An under-fire children's hospital in Bristol has defended its record
after a second family claimed inept care killed their son.
Bosses at Bristol Children's Hospital admitted earlier this month that a child died partly due to bank holiday staff shortages. Now a grieving family is calling for a public inquiry, claiming chronically low standards are putting children's lives at risk. In particular they claim children on Ward 32 are in danger because of staff shortages and lack of proper training.
Stephen and Yolanda Turner claim their son Sean's case is not isolated
and have urged other parents to come forward with their own stories.
Sean, four, died of a brain haemorrhage in March after previously
suffering a cardiac arrest while on the ward. His death at the hospital
came six weeks after he underwent vital corrective heart surgery.
The couple, from Warminster, claim they pleaded for Sean to
be returned to intensive care as his condition worsened. They later hit
out in an official letter of complaint which lists a host of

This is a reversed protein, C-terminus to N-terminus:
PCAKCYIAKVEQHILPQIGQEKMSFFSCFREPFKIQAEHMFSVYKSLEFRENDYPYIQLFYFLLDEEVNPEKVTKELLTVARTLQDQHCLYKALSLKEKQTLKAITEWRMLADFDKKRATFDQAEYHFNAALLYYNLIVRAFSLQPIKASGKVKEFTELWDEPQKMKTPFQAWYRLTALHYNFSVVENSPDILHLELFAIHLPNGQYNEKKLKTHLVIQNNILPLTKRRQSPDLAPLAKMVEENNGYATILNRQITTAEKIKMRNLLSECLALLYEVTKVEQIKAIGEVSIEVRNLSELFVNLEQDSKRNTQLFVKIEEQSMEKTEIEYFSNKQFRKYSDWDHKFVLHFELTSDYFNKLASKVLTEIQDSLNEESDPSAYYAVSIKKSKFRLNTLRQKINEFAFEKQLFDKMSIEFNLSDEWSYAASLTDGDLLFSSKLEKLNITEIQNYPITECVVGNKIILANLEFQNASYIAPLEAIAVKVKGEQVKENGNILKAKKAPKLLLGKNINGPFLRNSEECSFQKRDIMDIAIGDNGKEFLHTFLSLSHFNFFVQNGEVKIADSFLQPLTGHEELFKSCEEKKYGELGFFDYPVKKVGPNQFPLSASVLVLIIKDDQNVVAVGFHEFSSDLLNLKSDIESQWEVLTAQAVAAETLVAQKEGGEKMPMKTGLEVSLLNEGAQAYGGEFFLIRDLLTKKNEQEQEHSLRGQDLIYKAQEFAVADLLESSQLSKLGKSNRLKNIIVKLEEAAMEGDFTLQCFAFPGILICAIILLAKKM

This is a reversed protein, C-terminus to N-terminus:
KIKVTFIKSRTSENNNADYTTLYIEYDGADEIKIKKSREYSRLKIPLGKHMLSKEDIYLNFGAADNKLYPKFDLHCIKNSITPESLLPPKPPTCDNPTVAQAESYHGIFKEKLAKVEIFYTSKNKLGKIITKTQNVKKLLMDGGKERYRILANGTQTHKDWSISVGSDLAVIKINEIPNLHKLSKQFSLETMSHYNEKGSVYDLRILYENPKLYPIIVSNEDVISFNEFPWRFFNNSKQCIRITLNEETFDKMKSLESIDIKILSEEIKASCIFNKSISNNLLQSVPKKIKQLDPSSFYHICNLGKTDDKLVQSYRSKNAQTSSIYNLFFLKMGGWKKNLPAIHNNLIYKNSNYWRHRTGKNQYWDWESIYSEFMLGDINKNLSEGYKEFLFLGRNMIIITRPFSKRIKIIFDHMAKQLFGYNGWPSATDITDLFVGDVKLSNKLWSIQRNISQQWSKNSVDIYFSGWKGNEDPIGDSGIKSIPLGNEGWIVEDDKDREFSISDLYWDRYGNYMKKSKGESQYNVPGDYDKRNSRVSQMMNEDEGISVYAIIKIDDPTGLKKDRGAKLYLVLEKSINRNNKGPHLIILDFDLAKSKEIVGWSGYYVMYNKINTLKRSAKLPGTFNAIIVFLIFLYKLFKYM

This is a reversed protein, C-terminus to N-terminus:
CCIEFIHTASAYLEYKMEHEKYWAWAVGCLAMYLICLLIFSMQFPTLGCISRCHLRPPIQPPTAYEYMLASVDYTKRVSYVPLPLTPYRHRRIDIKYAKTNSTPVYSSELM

shortcomings regarding their son's care.
They claim ward hygiene was poor, staff incompetent and Sean neglected
to the point where he had an avoidable cardiac arrest. They have come
forward publicly after being struck by the similarities of Sean's death
to an earlier tragedy.
Luke Jenkins, seven, was expected to make a full recovery after
successful corrective surgery at the hospital. But Luke, from Cardiff,
died after suffering a cardiac arrest on a bank holiday within a week of
his operation. His heart stopped for 43 minute before he was
resuscitated, after which he underwent exploratory surgery. He died the
His death was due in part to the duty surgeon having to be urgently
called in from home on Good Friday when Luke collapsed. Junior nursing
staff lost vital time because they did not know where resuscitation
equipment was kept, it later emerged.
The emergency team was also unfamiliar with the equipment because
cardiac arrest was rare in the ward environment, the hospital claimed.
In both cases the children were transferred from the intensive care unit
to Ward 32 too rapidly, according to their parents.
Robert Woolley, chief executive of University Hospitals Bristol NHS
Foundation Trust, said: "We care for some of the sickest children,
coming to us for very complex surgical procedures.
"Whenever something goes wrong, it is devastating, for the child and
parents and also for our team. When we provide care that falls short of
what we expect we always seek to learn from it and we have formal
processes that enable us to do this and share lessons. When a child dies
in hospital, external reviews are also conducted and form part of that